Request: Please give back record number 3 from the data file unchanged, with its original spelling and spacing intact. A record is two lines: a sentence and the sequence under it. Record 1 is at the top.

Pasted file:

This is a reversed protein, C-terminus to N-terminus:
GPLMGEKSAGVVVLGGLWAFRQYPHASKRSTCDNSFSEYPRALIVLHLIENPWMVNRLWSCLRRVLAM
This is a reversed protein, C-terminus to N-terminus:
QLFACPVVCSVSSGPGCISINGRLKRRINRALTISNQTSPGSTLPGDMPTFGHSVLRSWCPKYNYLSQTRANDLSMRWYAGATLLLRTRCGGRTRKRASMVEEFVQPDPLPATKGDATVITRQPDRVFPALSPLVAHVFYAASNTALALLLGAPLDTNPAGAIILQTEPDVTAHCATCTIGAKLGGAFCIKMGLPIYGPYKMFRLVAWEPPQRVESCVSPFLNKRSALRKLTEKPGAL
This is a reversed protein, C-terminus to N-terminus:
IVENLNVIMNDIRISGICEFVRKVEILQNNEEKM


This is a reversed protein, C-terminus to N-terminus:
IVENLNVIMNDIRISGICEFVRKVEILQNNEEKM